As More Female Israeli Soldiers Pick Up Guns, More Men Take on Softer Roles

Increasing numbers of women are taking up jobs like piloting planes and staffing artillery pieces, as men try their hand at clerking and welfare roles. The two-decade-old reform continues

Nadia Bartman, a driver in the Northern Command, April 2017.
Rami Shllush

As the Israel Defense Forces opens more and more positions to women, jobs traditionally staffed by women are opening up to men regardless what critics on the religious right say. In the last 20 years the number of positions filled by both sexes has increased threefold, the IDF says.

"In general, the direction is to have as many positions as possible filled by both men and women,” a female officer in the Manpower Directorate says. “Wherever men’s physical advantage doesn’t come into play, we’re going to have women as well.”

In 1998 only 13 percent of soldiers’ professions were classified as “mixed.” A decade later, the number was 29 percent, reaching one-third today.

When Avi Abadi, 20, was offered the job of welfare NCO in the paratroopers’ new company for ultra-Orthodox Jews, he thought his commander was joking.

Until a few years ago, a welfare NCO in the army was almost unheard of, and even today 95 percent of them are women. But the army is now striving to provide suitable jobs for its growing number of ultra-Orthodox men.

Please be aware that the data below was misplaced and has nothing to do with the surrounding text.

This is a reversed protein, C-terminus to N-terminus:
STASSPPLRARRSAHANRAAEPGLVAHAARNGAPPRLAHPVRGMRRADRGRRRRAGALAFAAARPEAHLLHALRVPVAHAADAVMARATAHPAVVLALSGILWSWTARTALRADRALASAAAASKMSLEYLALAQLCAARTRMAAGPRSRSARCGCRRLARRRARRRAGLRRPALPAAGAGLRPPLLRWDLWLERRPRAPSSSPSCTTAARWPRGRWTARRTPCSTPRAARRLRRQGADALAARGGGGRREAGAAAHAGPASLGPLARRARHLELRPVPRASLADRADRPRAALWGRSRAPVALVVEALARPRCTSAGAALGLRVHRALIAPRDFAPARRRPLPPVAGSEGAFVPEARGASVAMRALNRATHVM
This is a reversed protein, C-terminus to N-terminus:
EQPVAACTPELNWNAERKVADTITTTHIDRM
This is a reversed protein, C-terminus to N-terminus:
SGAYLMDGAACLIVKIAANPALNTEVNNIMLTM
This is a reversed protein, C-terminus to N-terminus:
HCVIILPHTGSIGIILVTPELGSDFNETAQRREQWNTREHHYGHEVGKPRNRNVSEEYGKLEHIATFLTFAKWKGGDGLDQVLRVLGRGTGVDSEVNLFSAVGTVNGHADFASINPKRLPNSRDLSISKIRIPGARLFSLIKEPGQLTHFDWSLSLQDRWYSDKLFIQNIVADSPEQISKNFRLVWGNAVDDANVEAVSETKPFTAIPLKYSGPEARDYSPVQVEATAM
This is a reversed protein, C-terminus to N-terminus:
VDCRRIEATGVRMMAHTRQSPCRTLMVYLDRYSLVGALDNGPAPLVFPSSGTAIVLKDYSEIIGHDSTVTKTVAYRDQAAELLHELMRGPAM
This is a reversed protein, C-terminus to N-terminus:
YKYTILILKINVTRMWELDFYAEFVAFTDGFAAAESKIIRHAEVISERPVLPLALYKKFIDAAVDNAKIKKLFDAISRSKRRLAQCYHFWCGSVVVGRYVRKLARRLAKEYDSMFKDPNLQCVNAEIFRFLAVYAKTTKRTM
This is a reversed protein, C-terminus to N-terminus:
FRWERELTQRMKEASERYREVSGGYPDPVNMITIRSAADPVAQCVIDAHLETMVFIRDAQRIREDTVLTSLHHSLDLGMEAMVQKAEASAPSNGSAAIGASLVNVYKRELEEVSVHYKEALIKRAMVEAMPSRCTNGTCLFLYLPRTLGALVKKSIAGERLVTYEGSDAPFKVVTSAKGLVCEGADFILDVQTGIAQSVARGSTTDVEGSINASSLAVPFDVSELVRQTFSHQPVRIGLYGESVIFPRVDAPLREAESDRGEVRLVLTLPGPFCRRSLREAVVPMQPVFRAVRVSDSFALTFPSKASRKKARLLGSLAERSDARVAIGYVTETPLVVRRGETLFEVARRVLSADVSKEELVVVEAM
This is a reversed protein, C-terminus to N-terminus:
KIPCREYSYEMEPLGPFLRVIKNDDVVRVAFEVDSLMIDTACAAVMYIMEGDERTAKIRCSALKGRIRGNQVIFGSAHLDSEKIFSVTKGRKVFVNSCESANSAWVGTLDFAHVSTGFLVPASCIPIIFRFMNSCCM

The military website for youths before recruitment still refers to “positions for men” and “positions for women,” even if most of these posts are for both sexes. A new recruits’ company commander, a sailor, a programmer or a clerk can be either a man or a woman, and the number of gender-specific roles in the IDF is much smaller than it was in the ‘90s.

Clerking is a good example. Only 20 years ago, 94 percent of clerks in the IDF were women, a number that by 2008 had dropped to 71 percent before easing to two-thirds today.

Avi Abadi, a welfare NCO in the Israeli army, April 2017.
Ilan Assayag

Officers told Haaretz that today there’s nothing unusual in a man being in charge of a senior officer’s office.

“At first it felt very strange. Everyone calls you a secretary,” says Omer, who served as a clerk at defense headquarters in Tel Aviv. “The first question people ask is why didn’t you go into combat service, but then you find that it doesn’t really matter – because everyone who asks that didn’t go into combat service either.”

As Omer puts it, “At first they told me to make coffee, schedule meetings, buy refreshments for birthdays,” but after he won his commander’s confidence he became his confidant.

Tough female army sergeants

“Today no position is restricted to women only,” the female officer says, even if she doesn’t see the number of male clerks increasing to parity with female clerks. The army’s policy is still to send soldiers with suitable physical profiles to combat duties; those with lower physical abilities go to technical and administrative positions.

“If a man has a low physical profile, it doesn’t matter what job he does, and certainly when he has certain restrictions, like having to serve close to home, there’s no difference between a man and a woman when considering what job to put him in,” she says.